I knew what my weaknesses were and then had to look at my dog’s weaknesses. Sad to say, even thought I think Tess was perfect she was not. Nan and Roo were not perfect either. Each dog brought their weakness to the field and I had to adjust my handling for each dog. It was my job to capitalize on their strength and help them in their weak area. One way was to see the prior runs, course and anything else that would help me. Taking note of them, I would devise a plan before I stepped out on the field. I would handle my dog through their weak areas more and let them shine more in their strong areas. By doing so, the runs were more fluid and my dog began to trust me more. By being there in their weak areas, they felt like I was not letting them hang out to dry, but as a team we made it through the tough part.
One extremely hard area for me to let go, was the errors on the field. I had to release them as soon as they were made. I would make a mental note to address them at home but released the negative thought in my head. My dogs started to feel more at ease and less tense, when the negative energy was gone. I saw them relax and soon it was not a fight. I began to see their point of view; they would feel my anger and tense up and the cycle would get worse as the run went along. I would tell myself, “oops” and then toss the negative energy away.
I said before that I would have a plan. Also I would visualize my run, step by step before I even went out on the field. I would try to sit with my dog and visualize the run with my dog. Each component of the run was perfect in my mental plan and I let no negative energy in the plan. My dogs would relax and look up the field and I would see kindness and willingness in their eyes. Often I would do a little ritual with each dog to get them into the zone. Tess and I would do a country western dance and then she would go to the post full of herself. We would just have to gaze into each other eyes at the post and we got into the zone. We could read each other’s minds.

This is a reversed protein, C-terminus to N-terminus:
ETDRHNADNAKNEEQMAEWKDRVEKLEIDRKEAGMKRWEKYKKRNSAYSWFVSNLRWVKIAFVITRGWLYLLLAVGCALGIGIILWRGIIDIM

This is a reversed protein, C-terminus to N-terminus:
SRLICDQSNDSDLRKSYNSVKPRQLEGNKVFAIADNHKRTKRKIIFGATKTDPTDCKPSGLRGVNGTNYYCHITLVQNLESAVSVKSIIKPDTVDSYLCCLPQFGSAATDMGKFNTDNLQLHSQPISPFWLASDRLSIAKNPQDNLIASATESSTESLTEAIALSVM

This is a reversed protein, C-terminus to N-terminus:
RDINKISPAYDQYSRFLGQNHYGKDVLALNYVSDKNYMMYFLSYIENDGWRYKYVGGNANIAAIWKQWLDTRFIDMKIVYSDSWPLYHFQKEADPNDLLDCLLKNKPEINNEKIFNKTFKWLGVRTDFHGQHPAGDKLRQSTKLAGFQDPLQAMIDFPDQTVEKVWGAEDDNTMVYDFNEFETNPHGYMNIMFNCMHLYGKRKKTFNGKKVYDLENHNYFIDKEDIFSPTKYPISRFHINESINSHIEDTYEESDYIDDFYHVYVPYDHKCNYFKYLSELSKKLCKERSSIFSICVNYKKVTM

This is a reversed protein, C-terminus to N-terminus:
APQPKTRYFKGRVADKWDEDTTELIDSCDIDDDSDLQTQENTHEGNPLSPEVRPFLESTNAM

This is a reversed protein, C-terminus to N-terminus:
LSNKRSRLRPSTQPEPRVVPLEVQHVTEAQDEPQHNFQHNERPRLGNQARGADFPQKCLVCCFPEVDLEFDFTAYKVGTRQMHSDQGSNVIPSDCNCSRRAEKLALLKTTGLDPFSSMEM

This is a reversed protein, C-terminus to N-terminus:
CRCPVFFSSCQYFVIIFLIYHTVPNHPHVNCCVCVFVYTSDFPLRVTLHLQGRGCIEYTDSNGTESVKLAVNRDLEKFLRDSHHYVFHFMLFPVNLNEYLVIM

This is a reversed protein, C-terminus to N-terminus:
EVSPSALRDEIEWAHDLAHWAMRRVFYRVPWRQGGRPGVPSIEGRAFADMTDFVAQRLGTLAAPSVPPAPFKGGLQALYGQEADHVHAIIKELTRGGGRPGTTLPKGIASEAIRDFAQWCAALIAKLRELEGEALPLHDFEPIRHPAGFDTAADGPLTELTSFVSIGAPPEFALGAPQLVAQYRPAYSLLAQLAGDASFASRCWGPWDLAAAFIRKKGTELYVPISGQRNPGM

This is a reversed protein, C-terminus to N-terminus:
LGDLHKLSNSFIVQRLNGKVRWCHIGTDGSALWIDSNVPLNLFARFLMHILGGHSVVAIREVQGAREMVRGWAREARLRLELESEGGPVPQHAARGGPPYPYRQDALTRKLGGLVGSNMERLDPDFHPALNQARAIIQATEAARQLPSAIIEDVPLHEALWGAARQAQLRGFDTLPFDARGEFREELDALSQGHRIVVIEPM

I would relax before my runs and not get tense or stressed. By getting am mental plan, having a relaxed attitude, I would feel confident with myself. Soon it began to payback on the trial field. If the sheep were tough for a bunch of dogs in one area, I would have a game plan on how to handle it before I went to the post. It was a proactive plan so I could make that split second decision than be slow and hope I made the right choice.
Walking to the post with confidence will give you dog confidence. If you slump your shoulders, whistle half heartedly or franticly, then your dog will do actions quickly often not the correct one. Have you ever watched the great athletes; they portray full confidence in their sport. Walk to the post with confidence with the thought that you will win and you win.
When I change with my new attitude, I began to win and was able to qualify my dogs for the finals in a few months. I was unable to run for most of the trial year due to multiple open heart surgeries and only had a few months to qualify. Had I run my dogs with the old style, I would have not done well. By changing myself, I was able to do well. I am still working on myself as it is a dynamic endeavor but I see results now. To be at the top of your game, you must change yourself first and that is a hard pill to swallow. It’s not a secret but a change of your mindset. Learn a new style that is effective. You will then become a better handler.